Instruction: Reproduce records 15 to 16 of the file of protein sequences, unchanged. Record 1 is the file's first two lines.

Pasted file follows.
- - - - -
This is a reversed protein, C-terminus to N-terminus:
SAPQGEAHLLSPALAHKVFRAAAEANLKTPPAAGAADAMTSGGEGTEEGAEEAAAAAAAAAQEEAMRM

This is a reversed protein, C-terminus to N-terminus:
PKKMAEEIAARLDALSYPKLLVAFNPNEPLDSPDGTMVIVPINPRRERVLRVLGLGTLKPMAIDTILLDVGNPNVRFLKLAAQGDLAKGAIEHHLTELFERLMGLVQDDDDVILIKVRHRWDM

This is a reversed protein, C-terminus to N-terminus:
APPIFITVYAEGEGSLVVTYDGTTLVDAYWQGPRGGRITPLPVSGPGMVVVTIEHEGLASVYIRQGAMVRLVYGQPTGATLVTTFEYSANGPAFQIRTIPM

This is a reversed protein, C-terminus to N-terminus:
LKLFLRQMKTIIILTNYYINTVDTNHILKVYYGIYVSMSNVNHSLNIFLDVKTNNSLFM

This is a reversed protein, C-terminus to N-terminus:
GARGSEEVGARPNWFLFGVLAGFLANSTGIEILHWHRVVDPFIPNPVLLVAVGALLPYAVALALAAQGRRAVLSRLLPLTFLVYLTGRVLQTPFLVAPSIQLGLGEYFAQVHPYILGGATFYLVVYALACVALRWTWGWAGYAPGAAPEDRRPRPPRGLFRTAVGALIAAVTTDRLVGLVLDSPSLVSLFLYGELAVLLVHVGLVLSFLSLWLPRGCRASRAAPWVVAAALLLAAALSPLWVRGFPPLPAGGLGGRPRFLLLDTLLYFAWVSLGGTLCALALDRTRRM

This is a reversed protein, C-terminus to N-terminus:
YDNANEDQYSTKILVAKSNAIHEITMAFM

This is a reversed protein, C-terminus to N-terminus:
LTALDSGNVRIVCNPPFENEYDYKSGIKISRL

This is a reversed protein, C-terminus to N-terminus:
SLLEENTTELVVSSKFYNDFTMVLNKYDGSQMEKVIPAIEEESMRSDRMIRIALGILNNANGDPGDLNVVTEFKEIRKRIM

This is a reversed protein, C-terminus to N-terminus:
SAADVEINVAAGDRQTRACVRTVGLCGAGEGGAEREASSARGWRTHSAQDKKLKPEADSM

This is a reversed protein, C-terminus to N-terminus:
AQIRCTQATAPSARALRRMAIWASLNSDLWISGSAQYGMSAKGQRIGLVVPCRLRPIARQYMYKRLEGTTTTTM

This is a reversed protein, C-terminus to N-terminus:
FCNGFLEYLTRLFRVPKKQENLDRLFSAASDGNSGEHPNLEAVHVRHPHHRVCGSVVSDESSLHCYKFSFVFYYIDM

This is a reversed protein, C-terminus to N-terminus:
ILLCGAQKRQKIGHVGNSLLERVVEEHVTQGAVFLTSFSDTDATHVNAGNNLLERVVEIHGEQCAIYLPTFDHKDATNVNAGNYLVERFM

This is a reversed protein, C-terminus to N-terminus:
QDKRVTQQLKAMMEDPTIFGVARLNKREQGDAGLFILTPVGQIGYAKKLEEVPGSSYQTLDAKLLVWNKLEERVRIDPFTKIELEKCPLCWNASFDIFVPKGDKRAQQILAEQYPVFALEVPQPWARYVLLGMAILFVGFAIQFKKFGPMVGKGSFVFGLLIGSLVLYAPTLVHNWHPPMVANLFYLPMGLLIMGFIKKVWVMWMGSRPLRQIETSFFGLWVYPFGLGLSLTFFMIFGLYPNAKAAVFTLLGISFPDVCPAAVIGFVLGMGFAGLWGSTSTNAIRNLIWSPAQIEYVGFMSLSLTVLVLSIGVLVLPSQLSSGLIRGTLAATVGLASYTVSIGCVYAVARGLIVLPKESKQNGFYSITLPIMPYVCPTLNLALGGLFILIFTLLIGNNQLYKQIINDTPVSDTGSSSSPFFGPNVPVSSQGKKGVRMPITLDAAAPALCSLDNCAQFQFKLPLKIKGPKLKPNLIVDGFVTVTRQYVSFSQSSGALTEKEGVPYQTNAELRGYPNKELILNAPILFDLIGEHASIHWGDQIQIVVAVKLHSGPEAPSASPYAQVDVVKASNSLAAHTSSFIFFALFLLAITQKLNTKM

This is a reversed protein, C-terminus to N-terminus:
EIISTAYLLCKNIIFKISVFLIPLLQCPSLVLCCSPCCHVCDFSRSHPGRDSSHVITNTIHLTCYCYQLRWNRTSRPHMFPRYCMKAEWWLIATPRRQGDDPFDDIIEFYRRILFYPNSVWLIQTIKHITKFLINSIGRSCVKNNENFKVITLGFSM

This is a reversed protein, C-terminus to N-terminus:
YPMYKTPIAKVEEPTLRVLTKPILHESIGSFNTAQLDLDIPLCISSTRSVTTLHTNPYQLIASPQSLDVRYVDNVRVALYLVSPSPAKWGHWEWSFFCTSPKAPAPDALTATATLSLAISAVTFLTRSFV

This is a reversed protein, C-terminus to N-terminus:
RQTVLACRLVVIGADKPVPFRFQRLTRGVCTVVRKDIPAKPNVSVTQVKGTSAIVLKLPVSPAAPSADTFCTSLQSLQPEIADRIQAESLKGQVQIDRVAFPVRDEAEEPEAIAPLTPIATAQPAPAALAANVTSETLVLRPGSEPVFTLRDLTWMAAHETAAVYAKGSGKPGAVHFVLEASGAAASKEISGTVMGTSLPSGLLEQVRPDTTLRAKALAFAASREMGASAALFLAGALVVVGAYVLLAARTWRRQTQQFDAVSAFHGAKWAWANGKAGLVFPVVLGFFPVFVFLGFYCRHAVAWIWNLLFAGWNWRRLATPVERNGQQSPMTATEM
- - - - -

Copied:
This is a reversed protein, C-terminus to N-terminus:
YPMYKTPIAKVEEPTLRVLTKPILHESIGSFNTAQLDLDIPLCISSTRSVTTLHTNPYQLIASPQSLDVRYVDNVRVALYLVSPSPAKWGHWEWSFFCTSPKAPAPDALTATATLSLAISAVTFLTRSFV

This is a reversed protein, C-terminus to N-terminus:
RQTVLACRLVVIGADKPVPFRFQRLTRGVCTVVRKDIPAKPNVSVTQVKGTSAIVLKLPVSPAAPSADTFCTSLQSLQPEIADRIQAESLKGQVQIDRVAFPVRDEAEEPEAIAPLTPIATAQPAPAALAANVTSETLVLRPGSEPVFTLRDLTWMAAHETAAVYAKGSGKPGAVHFVLEASGAAASKEISGTVMGTSLPSGLLEQVRPDTTLRAKALAFAASREMGASAALFLAGALVVVGAYVLLAARTWRRQTQQFDAVSAFHGAKWAWANGKAGLVFPVVLGFFPVFVFLGFYCRHAVAWIWNLLFAGWNWRRLATPVERNGQQSPMTATEM